From the Movie Motorbreath WordPress page’s first post
Hello, my name is Salim Garami. I am an aspiring filmmaker and I talk about movies. I talk about it a lot. As far as I have heard from my friends and family, I have an encyclopedic knowledge on many subjects and shown an ability to talk about them at great length – science, mathematics, music, literature, legislature, language, culture, philosophy, sociology, history, geography, etc. – and I may every once in a while make a particular post about these things, but there is simply nothing that compares to cinema when it comes to what I think most about. It’s what I do. I make short films whenever I can, however I can. I write on this page as much as I possibly can. I work on as many sets as I find time to. I co-host with two of my friends ‘A Night at the Opera’, a local radio show where we talk about movies (which airs Tuesday Nights at 8 to 10 pm Arizona Time). I am currently studying for the LSAT to go into law school… specifically so I can work in the entertainment industry on a more stable level and go from the inside out. One of my more recent works, something I put together at the last second (realized, shot and edited within 16 hours) is linked here (please feel free to watch it – we all make movies to be watched and I’m certain you will be entertained at the least… it is the most embarrassing short I’ve made yet).
In short, I’m a motorbreath on movies and I don’t know when to stop or if I ever want to.
Why? The same reason we all have for pursuing whatever we do with all forces: It’s our passion. We simply cannot see ourselves in a life separated from it and that’s exactly the way cinema is for me. One of my principles in life is to spend it doing what I love and, hey, I was lucky enough at a young age to find out I love movies. A life without such a passion for anything, even something as small as a passion for cutting the crust off bread, is a misnomer as it is not a life, but a waste.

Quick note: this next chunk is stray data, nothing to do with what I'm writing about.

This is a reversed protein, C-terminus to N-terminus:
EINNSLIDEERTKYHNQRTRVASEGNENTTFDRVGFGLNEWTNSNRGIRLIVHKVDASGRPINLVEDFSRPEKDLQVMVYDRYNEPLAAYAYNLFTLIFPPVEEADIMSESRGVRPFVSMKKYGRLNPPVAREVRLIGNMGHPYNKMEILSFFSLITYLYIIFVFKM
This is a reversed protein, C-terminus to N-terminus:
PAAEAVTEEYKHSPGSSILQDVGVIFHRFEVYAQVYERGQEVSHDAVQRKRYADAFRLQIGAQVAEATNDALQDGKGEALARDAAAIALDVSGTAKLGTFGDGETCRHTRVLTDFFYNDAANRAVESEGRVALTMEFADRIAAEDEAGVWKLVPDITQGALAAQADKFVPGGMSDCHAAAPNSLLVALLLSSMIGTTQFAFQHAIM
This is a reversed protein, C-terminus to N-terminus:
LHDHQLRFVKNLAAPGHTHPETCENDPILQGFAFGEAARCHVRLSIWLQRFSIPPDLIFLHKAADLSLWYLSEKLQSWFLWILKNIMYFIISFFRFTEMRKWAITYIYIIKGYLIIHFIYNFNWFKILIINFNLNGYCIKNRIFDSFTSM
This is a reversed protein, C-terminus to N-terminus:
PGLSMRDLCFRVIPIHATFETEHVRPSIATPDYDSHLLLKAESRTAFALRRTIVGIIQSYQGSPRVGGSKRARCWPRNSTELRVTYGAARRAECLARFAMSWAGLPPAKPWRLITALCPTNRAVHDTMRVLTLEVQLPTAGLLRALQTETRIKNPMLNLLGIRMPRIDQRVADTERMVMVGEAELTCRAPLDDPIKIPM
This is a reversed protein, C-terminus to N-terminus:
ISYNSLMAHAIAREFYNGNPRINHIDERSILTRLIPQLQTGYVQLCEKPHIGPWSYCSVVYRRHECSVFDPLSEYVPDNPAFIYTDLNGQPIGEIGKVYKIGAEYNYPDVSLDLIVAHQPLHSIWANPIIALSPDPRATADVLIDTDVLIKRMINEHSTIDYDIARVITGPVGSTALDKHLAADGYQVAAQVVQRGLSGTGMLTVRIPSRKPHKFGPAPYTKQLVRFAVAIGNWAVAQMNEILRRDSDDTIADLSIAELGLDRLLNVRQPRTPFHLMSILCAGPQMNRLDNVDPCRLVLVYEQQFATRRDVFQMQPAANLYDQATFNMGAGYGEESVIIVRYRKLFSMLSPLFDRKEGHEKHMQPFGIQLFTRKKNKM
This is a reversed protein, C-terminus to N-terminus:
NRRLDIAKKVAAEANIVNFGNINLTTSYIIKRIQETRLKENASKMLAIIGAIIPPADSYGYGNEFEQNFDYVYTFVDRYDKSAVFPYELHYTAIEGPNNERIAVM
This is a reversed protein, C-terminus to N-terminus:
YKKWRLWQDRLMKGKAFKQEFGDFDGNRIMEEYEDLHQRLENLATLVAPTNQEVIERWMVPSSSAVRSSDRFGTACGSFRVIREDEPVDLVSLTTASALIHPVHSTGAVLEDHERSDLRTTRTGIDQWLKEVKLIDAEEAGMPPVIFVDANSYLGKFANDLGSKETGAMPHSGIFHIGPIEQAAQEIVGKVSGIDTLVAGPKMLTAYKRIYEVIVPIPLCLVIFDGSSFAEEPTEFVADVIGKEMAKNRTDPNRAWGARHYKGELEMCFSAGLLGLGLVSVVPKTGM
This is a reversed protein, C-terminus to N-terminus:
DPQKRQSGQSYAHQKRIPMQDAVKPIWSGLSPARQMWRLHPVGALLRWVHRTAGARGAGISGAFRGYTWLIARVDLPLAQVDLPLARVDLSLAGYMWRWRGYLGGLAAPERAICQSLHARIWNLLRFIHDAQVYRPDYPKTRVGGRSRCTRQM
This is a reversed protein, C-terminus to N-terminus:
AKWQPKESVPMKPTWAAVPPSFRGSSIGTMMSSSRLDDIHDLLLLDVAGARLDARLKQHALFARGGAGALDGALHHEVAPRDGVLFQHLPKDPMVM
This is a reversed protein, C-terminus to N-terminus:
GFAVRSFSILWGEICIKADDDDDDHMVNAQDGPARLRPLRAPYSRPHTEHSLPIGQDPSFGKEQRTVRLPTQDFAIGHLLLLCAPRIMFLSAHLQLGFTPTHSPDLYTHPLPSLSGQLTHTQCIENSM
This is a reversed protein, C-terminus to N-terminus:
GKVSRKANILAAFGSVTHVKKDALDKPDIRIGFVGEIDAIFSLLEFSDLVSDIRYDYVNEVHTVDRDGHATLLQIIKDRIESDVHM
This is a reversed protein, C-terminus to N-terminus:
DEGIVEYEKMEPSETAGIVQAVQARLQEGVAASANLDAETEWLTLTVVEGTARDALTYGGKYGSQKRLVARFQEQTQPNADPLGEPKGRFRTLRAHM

But what is it I see in cinema may be the question that pops into the minds of some who would, understandably, find it a trivial passion?
Much like Charles Foster Kane saw the power of the newspaper, many people saw the power of the cinematic element for many things. And that power is existent and portrayed all throughout time. D.W. Griffith, Sergei Eisenstein and F.W. Murnau found it to be a form of storytelling to be utilized and experimented, pioneering with the artform with before other filmmakers like Orson Welles, Alfred Hitchcock and Stanley Kubrick changed the game with their respective techniques. There was an aesthetic pursuit with these men. Likewise, Adolf Hitler (with the efforts of Leni Riefenstahl), Sgt. George Marshall (with the collaboration of Frank Capra) and Michael Moore noted an ability to load the artform into a pointed message, urgent to the masses to choose a side and demanded allegiance to the ideals they portrayed. The best films sometimes perform this task more subtlely (although we still have non-documentary pictures today that still provide hamfisted commentary on societal situations without encouraging much dialogue – I’m looking at you, Neil Blomkamp and Paul Haggis). Then of course, there are those who only mean to use cinema to elicit emotion and incite the spirit of man, either positively or negatively, like Charles Chaplin or Lars von Trier, provocateurs on opposite sides of the spectrum. Cinema has a lot more power as a form of communication and expression than we give it credit for as a world, but then again, the same can be said about many other unseen gems of our lifetimes.
The presence of such power is what makes it important that I state my principles and values for this passion off the bat – declare them like Kane decidedly established his own principles on the page when he began pursuing his dream of being a newspaper man. Where Kane and I differ is that I will stick to these ideals as opposed to compromise knowingly for any reason at all.